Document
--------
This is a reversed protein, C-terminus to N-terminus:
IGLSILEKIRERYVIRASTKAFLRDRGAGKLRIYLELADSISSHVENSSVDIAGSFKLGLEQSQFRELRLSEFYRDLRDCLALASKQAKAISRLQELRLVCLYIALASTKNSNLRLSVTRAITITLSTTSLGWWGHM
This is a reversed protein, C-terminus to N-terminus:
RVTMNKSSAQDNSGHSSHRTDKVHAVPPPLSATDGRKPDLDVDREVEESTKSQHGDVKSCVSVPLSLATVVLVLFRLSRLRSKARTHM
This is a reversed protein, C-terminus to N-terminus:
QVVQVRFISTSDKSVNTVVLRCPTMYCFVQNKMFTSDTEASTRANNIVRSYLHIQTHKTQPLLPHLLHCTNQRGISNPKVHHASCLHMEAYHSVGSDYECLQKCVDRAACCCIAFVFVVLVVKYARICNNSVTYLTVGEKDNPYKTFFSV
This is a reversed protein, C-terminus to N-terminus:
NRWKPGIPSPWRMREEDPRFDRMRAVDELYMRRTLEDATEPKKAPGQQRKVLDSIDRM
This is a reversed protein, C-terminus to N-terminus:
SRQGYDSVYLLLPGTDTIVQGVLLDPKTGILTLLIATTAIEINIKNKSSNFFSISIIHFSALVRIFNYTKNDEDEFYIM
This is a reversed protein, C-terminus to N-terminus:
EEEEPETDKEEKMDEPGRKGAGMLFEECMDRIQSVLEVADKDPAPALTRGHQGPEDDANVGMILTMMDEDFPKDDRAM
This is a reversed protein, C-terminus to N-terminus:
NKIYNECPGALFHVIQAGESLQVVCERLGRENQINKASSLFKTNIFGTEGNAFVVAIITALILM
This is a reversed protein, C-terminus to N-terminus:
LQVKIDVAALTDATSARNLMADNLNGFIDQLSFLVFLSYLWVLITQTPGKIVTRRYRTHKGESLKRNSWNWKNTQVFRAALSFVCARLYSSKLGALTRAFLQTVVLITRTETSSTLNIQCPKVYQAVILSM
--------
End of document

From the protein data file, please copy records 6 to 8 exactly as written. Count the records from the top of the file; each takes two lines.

This is a reversed protein, C-terminus to N-terminus:
EEEEPETDKEEKMDEPGRKGAGMLFEECMDRIQSVLEVADKDPAPALTRGHQGPEDDANVGMILTMMDEDFPKDDRAM
This is a reversed protein, C-terminus to N-terminus:
NKIYNECPGALFHVIQAGESLQVVCERLGRENQINKASSLFKTNIFGTEGNAFVVAIITALILM
This is a reversed protein, C-terminus to N-terminus:
LQVKIDVAALTDATSARNLMADNLNGFIDQLSFLVFLSYLWVLITQTPGKIVTRRYRTHKGESLKRNSWNWKNTQVFRAALSFVCARLYSSKLGALTRAFLQTVVLITRTETSSTLNIQCPKVYQAVILSM